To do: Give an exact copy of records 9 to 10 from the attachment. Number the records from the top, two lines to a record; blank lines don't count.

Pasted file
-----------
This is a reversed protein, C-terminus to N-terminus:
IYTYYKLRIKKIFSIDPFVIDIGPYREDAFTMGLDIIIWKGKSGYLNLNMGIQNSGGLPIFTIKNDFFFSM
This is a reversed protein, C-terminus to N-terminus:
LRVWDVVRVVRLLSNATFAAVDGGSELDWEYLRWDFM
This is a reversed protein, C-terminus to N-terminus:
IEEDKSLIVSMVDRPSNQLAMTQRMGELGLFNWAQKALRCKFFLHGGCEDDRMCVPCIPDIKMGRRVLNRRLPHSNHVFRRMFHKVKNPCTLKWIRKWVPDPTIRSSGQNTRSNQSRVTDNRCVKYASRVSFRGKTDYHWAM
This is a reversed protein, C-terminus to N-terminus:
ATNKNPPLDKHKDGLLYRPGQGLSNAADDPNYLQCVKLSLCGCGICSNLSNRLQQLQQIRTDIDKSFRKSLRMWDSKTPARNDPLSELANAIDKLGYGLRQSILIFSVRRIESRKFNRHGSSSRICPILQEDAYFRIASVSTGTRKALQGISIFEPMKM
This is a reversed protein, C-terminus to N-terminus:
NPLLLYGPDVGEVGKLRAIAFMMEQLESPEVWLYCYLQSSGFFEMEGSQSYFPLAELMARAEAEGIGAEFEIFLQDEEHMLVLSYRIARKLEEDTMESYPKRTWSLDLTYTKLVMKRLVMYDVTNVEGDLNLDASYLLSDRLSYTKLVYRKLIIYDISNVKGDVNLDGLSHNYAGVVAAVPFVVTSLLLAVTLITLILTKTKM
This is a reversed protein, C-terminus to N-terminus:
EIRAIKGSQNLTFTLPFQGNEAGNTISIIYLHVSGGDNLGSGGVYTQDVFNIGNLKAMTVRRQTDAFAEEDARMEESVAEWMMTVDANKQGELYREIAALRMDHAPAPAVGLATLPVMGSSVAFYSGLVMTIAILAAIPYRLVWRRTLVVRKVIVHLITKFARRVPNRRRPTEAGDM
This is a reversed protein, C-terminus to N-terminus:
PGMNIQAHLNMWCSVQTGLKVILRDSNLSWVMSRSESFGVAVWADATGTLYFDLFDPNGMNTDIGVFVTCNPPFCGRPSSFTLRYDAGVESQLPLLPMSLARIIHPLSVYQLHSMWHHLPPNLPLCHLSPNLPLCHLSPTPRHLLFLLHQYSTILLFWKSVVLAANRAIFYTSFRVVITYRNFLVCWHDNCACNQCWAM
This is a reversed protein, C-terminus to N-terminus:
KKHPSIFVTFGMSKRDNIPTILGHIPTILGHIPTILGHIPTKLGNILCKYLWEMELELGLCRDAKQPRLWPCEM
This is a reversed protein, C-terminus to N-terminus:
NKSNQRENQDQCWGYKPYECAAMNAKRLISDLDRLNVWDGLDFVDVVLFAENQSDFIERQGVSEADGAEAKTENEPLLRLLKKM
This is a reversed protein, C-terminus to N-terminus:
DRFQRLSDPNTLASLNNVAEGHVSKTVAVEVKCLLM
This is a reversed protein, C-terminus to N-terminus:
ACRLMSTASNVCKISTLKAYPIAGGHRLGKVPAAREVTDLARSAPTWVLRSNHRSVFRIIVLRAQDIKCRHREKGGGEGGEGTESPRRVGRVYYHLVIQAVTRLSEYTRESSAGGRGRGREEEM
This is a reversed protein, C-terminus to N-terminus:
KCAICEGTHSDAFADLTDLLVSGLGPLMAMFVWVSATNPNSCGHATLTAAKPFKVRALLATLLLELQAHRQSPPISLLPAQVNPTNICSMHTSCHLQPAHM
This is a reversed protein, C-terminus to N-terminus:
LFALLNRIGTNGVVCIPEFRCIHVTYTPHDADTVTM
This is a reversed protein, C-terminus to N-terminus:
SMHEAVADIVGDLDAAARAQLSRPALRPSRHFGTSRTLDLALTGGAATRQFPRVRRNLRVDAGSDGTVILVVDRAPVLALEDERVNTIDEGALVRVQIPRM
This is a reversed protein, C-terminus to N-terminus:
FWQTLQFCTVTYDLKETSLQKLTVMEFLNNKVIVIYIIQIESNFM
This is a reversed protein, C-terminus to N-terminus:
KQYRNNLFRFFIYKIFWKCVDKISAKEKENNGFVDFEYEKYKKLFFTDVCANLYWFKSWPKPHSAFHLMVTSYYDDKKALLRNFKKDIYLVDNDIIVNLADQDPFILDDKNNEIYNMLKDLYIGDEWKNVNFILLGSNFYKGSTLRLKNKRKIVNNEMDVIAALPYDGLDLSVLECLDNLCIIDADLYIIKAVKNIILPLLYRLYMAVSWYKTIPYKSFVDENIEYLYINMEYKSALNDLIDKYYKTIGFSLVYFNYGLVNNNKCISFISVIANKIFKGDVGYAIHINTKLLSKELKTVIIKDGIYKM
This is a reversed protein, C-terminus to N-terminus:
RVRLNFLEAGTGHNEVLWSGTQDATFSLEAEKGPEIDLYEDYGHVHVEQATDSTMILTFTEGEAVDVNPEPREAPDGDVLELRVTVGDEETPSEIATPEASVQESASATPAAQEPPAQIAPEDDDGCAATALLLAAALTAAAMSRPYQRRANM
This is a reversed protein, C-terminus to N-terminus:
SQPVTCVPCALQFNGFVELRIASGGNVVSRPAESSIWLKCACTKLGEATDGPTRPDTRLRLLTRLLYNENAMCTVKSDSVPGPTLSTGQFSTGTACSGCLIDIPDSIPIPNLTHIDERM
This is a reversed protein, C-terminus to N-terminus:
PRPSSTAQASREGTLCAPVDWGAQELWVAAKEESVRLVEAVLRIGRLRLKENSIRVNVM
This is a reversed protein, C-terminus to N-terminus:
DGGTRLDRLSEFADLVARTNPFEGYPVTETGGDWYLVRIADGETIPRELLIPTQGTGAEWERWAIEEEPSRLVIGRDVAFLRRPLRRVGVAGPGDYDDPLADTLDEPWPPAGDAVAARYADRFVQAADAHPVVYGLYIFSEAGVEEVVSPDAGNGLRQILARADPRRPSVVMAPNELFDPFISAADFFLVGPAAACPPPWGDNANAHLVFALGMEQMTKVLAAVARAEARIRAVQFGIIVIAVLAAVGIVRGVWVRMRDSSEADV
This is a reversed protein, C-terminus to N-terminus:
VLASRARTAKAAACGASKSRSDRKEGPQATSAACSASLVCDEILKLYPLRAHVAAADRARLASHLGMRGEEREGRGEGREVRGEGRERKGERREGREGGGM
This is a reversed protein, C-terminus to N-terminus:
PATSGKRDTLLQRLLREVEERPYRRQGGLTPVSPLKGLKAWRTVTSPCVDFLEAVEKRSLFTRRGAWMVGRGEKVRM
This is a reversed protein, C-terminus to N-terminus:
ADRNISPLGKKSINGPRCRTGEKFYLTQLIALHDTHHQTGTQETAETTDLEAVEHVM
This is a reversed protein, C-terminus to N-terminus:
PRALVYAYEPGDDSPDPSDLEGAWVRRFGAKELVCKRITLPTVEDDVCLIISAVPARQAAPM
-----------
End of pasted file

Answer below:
This is a reversed protein, C-terminus to N-terminus:
NKSNQRENQDQCWGYKPYECAAMNAKRLISDLDRLNVWDGLDFVDVVLFAENQSDFIERQGVSEADGAEAKTENEPLLRLLKKM
This is a reversed protein, C-terminus to N-terminus:
DRFQRLSDPNTLASLNNVAEGHVSKTVAVEVKCLLM